The bottom line is that "while there is a tremendous potential for the popular media to include positive health messages, it is a double-edge sword...From a public health perspective, one needs to view the popular media in its entirety, as both a tool for progress and a source of ill health that is a reflection of the larger culture it represents. Thus, both media advocacy and media literacy become important strategies to influence the media to improve public health and, concurrently, to mitigate its unintended effects on the most vulnerable members of society--children and teens." (Glik p. 4).

If the mass media is critical to modern health strategies, then it must also be a key means of addressing one of the most important global health problems: the crisis in nursing. The same impressionable "children and teens" whose health may be directly affected by media messages receive equally powerful messages about nursing. The result? Most students do not understand or respect nursing, and do not consider it as a career. In a study of grade and secondary school students, most respondents wrongly described nursing as a girl's job, a technical job "like shop," and an inappropriate career for private school students. (JWT Communications, 2000). Of course, the effects of the media's undervaluing of nursing do not stop there. When adults without significant understanding of nursing--that is, adults who are not nurses or very close to nurses, a very small percentage indeed--receive a lifetime of inaccurate, stereotypical messages about the profession, they too do not consider nursing as careers later in life. (And many nurses complain that it is difficult to garner respect even from their close family members.) Likewise, public officials and health care decision-makers with little understanding of nursing's real importance do not allocate sufficient funds to nurse staffing, nursing education, or nursing research. [plug in Suzanne's study? any others about public misunderstanding of nursing?] You might think physicians would have a better sense of nursing, and some do, but most are the products of a rigidly heirarchical, narrow and self-absorbed subculture that equates medicine with health care and is not known for questioning society's traditional assumptions. They typically see what they expect to see in nursing: not much. (We've heard physicians telling nurses that nurses receive "too much education" and that they could "train monkeys to do their jobs.") And nurses themselves are hardly immune to the effects of the media's ill treatment, which can sap their morale and professional pride, encourage cynicism and self-loathing, and discourage them from standing up for themselves and their patients. Few today doubt that pervasive media practices affect the self-image and conduct of other groups, such as women. On the whole, the nursing crisis can be seen as the result of an entire society failing to value nursing adequately, and the media is a key factor in that failure.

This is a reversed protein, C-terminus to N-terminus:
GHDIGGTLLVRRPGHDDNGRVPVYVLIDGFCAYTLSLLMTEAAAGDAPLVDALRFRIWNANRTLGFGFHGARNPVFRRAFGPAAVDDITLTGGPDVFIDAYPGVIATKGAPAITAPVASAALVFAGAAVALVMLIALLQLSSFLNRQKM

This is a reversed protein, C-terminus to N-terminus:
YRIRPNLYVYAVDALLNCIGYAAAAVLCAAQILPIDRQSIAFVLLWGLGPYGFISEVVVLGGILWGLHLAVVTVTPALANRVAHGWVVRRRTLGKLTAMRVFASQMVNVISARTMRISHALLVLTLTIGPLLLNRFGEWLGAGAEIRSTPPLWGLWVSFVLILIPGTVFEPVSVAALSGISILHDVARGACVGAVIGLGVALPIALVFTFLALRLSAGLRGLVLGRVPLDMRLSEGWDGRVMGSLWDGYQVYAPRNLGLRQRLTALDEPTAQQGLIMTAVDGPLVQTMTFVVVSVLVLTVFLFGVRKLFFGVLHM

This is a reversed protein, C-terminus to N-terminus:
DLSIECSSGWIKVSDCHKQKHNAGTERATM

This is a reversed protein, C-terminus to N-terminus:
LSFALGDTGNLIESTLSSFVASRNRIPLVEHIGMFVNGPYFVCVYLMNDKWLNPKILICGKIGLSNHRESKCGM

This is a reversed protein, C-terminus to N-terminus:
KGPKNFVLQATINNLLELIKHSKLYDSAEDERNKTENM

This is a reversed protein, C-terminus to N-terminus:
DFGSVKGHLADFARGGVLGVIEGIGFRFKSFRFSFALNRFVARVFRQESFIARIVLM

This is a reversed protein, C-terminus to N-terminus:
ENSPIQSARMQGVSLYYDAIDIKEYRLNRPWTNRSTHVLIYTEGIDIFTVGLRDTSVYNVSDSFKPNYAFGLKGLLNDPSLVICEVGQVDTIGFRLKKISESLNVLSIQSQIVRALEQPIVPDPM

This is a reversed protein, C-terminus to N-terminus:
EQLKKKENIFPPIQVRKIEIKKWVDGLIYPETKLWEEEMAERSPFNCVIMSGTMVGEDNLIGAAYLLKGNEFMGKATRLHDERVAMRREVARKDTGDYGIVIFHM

(1) Deborah C. Glik, ScD. (November 2003). "Health Communication in Popular Media Formats," American Public Health Association Annual Meeting presentation.

(2) See id. pp. 1-2.

(3) Carina Chocano (2002). "Same old mish-"M*A*S*H"! Stat!". Salon.

(4) Suzanne Gordon and Bernice Buresh. (2001). "Doc Hollywood." The American Prospect.

(5) Glik p. 2.

(6) Id.

(7) Id.

(8) Id. p. 3.

(9) Id. p. 4 (quoting E. Thoman, "Beyond Blame: Challenging Violence in the Media," Teacher's Guide for Middle School Unit, Center for Media Literacy, 1995).

(10) Glik p. 4.

(11) JWT Communications (2000). Memo to Nurses for a Healthier Tomorrow on focus group studies of 1,800 school children in 10 U.S. cities.